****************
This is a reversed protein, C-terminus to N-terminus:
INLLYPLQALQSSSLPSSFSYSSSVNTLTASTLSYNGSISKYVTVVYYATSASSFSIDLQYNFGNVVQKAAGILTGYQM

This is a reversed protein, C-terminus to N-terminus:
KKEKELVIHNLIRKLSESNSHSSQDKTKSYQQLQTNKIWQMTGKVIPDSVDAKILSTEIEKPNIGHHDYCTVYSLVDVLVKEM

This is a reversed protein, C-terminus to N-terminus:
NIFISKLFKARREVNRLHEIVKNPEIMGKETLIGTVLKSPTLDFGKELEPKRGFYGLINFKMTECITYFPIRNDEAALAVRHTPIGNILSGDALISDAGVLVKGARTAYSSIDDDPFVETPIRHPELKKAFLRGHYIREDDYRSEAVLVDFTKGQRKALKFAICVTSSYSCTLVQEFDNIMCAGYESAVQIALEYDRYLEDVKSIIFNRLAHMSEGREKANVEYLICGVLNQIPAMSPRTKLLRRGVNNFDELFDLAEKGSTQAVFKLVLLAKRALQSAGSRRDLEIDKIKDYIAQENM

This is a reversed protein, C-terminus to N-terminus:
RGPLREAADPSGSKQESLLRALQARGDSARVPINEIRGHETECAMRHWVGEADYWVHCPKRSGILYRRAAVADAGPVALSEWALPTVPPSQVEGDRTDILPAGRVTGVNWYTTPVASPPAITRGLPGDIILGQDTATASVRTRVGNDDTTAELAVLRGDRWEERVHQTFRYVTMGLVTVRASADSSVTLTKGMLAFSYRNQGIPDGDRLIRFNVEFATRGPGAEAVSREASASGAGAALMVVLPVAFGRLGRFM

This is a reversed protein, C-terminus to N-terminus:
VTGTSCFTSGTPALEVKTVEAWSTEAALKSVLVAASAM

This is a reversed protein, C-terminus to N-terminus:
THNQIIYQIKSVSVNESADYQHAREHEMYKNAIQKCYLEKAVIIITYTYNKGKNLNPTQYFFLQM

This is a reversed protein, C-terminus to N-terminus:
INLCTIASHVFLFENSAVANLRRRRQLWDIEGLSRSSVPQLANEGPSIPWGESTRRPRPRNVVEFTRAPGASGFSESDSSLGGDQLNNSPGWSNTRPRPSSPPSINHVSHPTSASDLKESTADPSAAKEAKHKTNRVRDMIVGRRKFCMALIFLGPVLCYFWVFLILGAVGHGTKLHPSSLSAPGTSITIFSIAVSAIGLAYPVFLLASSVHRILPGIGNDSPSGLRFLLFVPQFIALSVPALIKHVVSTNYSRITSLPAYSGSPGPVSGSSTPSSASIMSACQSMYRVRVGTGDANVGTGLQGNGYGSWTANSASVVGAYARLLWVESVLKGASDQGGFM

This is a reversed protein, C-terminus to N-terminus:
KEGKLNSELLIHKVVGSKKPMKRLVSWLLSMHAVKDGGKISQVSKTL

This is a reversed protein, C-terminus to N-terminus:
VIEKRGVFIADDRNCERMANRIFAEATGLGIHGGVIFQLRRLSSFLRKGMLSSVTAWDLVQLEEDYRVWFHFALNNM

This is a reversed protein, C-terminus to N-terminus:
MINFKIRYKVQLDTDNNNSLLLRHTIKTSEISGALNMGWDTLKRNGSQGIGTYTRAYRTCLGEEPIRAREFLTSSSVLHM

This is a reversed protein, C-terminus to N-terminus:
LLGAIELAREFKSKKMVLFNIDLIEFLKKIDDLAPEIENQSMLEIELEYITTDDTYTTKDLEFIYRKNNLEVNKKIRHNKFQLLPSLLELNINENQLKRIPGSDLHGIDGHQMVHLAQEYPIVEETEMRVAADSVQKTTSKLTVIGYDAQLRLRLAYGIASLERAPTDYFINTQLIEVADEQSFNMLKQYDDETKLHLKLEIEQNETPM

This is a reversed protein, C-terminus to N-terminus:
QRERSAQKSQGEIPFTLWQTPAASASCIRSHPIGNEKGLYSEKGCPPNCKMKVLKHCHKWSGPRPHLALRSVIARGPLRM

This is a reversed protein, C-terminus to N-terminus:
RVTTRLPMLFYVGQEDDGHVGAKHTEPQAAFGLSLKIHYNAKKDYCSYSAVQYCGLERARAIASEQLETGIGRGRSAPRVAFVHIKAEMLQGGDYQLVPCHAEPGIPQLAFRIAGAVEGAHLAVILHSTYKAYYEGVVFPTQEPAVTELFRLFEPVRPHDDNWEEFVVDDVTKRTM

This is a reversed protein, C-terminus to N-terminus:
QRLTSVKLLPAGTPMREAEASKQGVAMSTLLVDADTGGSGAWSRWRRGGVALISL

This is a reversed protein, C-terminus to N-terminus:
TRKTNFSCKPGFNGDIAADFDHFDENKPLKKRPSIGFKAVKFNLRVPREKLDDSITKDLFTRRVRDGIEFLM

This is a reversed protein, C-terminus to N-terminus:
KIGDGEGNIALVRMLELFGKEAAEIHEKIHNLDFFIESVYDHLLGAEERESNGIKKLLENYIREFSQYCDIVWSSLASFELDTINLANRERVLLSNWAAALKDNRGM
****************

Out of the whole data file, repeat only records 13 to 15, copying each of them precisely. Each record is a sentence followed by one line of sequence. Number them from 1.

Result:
This is a reversed protein, C-terminus to N-terminus:
RVTTRLPMLFYVGQEDDGHVGAKHTEPQAAFGLSLKIHYNAKKDYCSYSAVQYCGLERARAIASEQLETGIGRGRSAPRVAFVHIKAEMLQGGDYQLVPCHAEPGIPQLAFRIAGAVEGAHLAVILHSTYKAYYEGVVFPTQEPAVTELFRLFEPVRPHDDNWEEFVVDDVTKRTM

This is a reversed protein, C-terminus to N-terminus:
QRLTSVKLLPAGTPMREAEASKQGVAMSTLLVDADTGGSGAWSRWRRGGVALISL

This is a reversed protein, C-terminus to N-terminus:
TRKTNFSCKPGFNGDIAADFDHFDENKPLKKRPSIGFKAVKFNLRVPREKLDDSITKDLFTRRVRDGIEFLM